In this state, it would be hard to imagine that this is the same classic Mercedes Benz model that took the concept of gull-wing doors to new heights of popularity. This completely run-down example is actually one of two Benz 300SL cars found rotting away somewhere in Cuba.
The cars were missing their engines and several other interior bits. More impressive was the fact that the owner knew very little about the cars, other than the fact that they were different from other vehicles in the area.
5 1959 Maserati 3500GT
Maserati was in a tight corner in the late ‘50s and this was one of the cars that helped them get through that period by providing the much-needed cash flow. It was first introduced at a Geneva car event in 1957 and became an instant success when sales commenced.
Almost 2,000 units ended up being produced during a period that lasted 8 years, from 1957 till 1964. This particular one, though, will need nothing short of a miracle to get it on the roads again; very little remains of the car save the rusty hulk and 4 cracked tires.
4 Lamborghini Miura
Lamborghini hit a home run with the iconic Miura; a car widely regarded as the first true supercar. The sleek car debuted with a revolutionary rear mid-engine two-seat layout that greatly enhanced its handling and made it possible for some mind-boggling performances when pushed to the limit.
That is why it is quite galling to find one in this sorry state. It was discovered in an abandoned French storage facility, stowed away along with several other cars, and left to quite simply, rot away.
3 Ferrari 365 GTB/4 ‘Daytona’
This one is a strange one indeed. This particular Daytona was the only one ever finished with an aluminum body. It was completed in 1969 and passed through various hands before landing in Japan where it was purchased by a certain Makoto Takai.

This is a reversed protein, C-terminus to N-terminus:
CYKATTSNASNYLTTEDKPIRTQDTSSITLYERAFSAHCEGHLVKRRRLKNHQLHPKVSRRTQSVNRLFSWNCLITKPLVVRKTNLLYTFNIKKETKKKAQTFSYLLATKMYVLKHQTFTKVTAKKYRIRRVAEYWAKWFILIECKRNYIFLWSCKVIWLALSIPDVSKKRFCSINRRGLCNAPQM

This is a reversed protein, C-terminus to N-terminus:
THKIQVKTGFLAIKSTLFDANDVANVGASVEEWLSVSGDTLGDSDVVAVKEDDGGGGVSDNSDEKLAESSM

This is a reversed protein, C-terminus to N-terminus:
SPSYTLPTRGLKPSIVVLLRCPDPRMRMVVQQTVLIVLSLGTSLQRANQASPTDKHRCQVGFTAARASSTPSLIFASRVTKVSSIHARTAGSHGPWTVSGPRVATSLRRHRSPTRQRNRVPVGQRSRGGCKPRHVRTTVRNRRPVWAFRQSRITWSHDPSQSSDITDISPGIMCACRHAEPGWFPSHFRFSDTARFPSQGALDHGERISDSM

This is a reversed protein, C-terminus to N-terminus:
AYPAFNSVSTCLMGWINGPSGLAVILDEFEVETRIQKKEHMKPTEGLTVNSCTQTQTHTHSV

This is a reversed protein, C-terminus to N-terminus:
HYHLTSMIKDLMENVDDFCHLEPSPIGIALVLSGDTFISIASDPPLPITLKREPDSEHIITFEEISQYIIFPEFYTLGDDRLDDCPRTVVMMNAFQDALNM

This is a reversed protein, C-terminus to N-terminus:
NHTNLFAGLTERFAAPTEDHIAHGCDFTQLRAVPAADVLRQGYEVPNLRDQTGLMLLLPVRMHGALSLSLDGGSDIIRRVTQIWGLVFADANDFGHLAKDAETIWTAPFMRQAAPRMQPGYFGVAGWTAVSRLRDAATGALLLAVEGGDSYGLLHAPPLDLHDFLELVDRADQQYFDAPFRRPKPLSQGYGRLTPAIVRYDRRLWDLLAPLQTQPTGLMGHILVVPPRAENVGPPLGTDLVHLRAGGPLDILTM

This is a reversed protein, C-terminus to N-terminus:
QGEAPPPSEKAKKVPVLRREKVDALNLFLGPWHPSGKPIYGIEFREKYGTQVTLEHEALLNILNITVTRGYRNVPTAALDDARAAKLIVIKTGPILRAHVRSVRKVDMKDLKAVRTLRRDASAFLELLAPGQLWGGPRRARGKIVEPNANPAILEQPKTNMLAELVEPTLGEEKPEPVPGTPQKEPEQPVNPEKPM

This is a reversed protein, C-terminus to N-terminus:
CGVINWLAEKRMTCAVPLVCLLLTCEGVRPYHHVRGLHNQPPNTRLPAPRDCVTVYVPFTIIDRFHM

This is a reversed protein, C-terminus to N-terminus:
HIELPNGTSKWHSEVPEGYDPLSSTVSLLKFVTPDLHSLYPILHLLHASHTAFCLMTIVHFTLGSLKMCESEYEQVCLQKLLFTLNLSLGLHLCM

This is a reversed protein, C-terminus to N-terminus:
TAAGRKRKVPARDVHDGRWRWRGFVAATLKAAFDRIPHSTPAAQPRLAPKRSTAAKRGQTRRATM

For whatever reason, Mr. Takai simply covered the car up in a garage where it would remain for the next 40 years. The car was understandably in a ramshackle condition when it was discovered but that did not stop it from commanding a price of over $2million when it was put up for auction.
2 Aston Martin DB4
In 2016, a truly remarkable car was discovered in the woods out in Massachusetts. It was an Aston Martin DB4; a car that, when it launched in 1958, was the first production car ever to reach 100mph in under 30 seconds.
For reasons that are quite unclear, the owner simply dumped the car in a clump of trees and it remained on that same spot for the next 40 years, ravaged by the elements of nature. Even in its unrestored state, the car was expected to fetch almost half a million dollars after a decision was made to sell the car.
1 1973 Porsche 911 Carrera 2.7 RS
This was the last right-hand-drive model that Porsche built of the legendary 911 Carrera 2.7 RS. Yet it was still abandoned, a shadow of its former glory, for several years. The car was built as part of homologation requirements for Porsche to compete in the European GT Championship racing series.
Incredibly, 500 units from the initial batch were sold within the first week of the car’s launch. This extremely valuable example was discovered in a Caribbean Island garden where it had been parked up until a Porsche enthusiast tracked it down.